[tz] Preparing to fork tzdb
kre at munnari.OZ.AU
Fri Sep 24 22:39:19 UTC 2021
Date: Fri, 24 Sep 2021 13:12:06 -0700
From: Paul Eggert <eggert at cs.ucla.edu>
Message-ID: <f80f3f19-0a5c-ca97-d23c-f08867f9bb50 at cs.ucla.edu>
| It's not that special (unless by "special" you mean "temporarily
| commanded by a Red Army general" :-).
There are very few countries in recent history (1900 or after) which
have been mashed together out of what was previously two separate countries
(even less so from what had previously been one country, formed out of a
bunch of smaller states not all that much earlier). If the wall had not come
down, we'd have no problems having Berlin and Frankfurt as different zones.
That's why it is a rather special case.
| If you're concerned about pre-1970
| timestamps Europe/Paris is wrong for most of France, America/New_York is
| wrong for most of the US Eastern time zone, etc., etc.
I suspect a lot of that depends upon just how far back one goes, and how
precise one really needs to be. Certainly the variations caused as armies
invade and conquer (first in one direction, then in the other) and the time
in the affected region changes gets very messy indeed, and we cannot really
hope to model that, for WWII vintage events, nor for more recent (post 1970
ones) - no-one expects different zones for the Crimea region as the Russians
took control over however many days or weeks that took, for example.
Aside from that kind of issue, standard time is standard time, and the
railways, telegraph, (and now airlines) etc, wouldn't really work without it.
But like I said, much of this ends up being a judgement call, just how
significant is some difference, and how likely is it that anyone now really
needs to get things that precisely right, as to whether a new zone ought
to be created for historic differences. Something truly significant
and long lasting probably deserves it, that one town moved its clocks a day
later than its neighbour, almost certainly does not.
| I doubt whether it'd be possible even in theory to hash that all out, if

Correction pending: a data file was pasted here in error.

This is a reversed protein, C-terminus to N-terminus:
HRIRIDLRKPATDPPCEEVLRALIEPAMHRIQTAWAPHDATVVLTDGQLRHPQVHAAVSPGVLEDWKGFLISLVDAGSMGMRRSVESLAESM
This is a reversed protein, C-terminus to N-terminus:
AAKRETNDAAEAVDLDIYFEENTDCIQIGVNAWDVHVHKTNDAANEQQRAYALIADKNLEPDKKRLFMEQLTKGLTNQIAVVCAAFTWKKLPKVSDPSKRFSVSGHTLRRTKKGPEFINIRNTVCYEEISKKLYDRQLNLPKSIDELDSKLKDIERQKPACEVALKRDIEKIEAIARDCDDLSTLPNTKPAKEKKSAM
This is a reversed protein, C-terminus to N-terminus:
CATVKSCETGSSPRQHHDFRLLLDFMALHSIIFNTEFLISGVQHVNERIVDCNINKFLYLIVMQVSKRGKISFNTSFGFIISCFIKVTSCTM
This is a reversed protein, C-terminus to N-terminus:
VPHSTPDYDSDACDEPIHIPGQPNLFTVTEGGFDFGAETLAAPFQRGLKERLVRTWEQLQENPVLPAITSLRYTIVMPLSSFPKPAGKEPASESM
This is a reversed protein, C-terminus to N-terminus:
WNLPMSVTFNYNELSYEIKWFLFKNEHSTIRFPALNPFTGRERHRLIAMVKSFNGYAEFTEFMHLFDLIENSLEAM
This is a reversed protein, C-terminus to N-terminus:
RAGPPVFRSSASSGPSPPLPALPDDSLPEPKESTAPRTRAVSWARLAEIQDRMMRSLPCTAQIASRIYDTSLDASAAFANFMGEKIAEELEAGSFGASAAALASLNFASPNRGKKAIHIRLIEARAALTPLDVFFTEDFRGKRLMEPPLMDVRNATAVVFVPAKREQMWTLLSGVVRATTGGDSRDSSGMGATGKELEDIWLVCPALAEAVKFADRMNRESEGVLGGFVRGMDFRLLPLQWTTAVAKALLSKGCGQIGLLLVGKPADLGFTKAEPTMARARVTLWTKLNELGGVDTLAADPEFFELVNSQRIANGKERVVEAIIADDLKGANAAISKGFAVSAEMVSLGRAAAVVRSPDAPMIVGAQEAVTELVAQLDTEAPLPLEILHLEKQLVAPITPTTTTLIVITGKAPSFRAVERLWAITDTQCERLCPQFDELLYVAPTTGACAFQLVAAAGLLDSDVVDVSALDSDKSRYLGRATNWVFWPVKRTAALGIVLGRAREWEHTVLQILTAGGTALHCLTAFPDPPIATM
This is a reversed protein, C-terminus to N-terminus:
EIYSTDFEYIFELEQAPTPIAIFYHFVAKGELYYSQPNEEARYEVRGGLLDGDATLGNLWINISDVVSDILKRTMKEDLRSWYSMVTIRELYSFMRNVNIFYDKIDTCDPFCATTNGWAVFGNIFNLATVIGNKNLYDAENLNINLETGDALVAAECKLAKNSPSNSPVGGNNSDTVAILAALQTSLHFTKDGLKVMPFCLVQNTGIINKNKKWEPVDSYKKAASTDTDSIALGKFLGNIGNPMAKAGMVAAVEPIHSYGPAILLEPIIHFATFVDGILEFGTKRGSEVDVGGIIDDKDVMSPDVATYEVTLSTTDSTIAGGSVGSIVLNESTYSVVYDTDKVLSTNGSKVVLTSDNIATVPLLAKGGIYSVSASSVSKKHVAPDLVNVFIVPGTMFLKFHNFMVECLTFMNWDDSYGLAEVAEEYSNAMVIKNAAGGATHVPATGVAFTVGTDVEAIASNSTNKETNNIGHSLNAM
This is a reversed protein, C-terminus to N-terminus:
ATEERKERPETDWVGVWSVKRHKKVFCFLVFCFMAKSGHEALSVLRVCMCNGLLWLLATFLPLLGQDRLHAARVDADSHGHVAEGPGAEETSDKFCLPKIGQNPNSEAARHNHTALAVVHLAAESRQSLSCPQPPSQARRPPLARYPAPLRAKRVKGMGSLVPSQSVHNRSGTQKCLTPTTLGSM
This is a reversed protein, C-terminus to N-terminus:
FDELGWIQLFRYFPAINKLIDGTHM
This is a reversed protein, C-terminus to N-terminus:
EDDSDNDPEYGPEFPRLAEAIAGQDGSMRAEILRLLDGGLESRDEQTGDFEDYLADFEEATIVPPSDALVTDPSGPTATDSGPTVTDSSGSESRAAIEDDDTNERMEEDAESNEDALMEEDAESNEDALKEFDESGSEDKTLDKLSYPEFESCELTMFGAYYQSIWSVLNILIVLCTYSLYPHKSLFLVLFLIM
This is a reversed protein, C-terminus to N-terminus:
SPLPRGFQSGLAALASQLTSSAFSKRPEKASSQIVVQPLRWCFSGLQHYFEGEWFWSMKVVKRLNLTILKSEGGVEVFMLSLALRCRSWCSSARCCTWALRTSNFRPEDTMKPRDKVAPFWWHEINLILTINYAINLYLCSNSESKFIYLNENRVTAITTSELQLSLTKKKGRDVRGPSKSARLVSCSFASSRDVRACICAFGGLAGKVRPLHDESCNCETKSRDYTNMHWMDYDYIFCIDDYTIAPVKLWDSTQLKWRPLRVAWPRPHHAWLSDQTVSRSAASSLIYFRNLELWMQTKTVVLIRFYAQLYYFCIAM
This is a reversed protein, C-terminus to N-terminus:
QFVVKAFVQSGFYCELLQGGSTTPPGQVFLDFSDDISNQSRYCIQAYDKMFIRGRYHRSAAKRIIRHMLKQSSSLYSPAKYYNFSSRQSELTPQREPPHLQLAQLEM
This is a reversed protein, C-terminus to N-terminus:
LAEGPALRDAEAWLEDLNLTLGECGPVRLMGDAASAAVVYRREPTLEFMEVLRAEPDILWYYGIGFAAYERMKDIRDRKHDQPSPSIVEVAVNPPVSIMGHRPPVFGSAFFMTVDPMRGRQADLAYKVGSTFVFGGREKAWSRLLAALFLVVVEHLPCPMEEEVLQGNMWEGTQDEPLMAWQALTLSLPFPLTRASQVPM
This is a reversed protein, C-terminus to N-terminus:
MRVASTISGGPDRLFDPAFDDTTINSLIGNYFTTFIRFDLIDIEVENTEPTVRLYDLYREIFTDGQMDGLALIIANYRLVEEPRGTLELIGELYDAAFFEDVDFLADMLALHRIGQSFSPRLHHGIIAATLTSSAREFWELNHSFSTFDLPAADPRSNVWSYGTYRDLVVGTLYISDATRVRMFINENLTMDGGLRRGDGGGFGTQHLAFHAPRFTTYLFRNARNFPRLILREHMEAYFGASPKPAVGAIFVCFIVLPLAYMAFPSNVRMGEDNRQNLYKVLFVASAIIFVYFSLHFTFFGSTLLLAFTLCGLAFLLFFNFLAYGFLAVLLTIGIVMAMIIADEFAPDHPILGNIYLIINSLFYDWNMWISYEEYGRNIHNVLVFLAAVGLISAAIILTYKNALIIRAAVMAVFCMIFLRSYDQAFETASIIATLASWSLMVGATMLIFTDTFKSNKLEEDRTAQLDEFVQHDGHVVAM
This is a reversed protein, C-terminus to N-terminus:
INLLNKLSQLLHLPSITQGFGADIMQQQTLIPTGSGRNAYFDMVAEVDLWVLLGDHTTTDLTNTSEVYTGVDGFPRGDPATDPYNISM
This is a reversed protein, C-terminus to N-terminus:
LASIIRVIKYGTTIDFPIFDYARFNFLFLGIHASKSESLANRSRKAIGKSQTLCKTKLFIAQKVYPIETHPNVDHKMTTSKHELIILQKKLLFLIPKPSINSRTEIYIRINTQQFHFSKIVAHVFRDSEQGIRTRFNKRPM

| one wanted accurate timestamps back to the introduction of standard
| time. Too many of the old records have been lost.
In many cases that's probably true, though it often turns out that there
are more records than one believes at first glance, it turns out to be
quite hard to really make information vanish. But certainly this data
can be hard to locate. Fortunately, it's not our problem.
| But even if it were possible, it'd be a lot of work and nobody has
| the time and inclination to do it.
As a mass project, no, of course not. No-one expects that someone set
out to collect the detailed time history of the world (though if someone
has nothing better to do and is looking for a lifetime project...).
However there are people who are interested and do collect it for some
region (large or small). There's no reason we need to ignore that resource
when it appears, rather we should encourage it.
We don't do the work, but we accept contributions.
| We need guidelines that we can realistically follow and that
| result in an equitable database.
Equitable does not mean that we have equal data (coverage) for everyone -
it just means that the rules for supplying and accepting data are fair and
the same for all. If some regions then get better coverage than others,
that's not our problem, rather it is an issue for the areas where no-one
cared to contribute (or where record keeping was so shoddy that no-one
knows any more) - which is not a problem for us, there is just no contribution.
To take another example from your teaching - being equitable doesn't mean
that you need to give the same grades to everyone, but rather that the
basis for grading be understood and fair to all. Then those who do the
work well get better grades than those who do not. All fair and equitable.
[ Aside: I know this is a much more complex issue than it seems from this
4 line paragraph, it is just to make a point, so there is no need for
everyone to jump in. ]
More information about the tz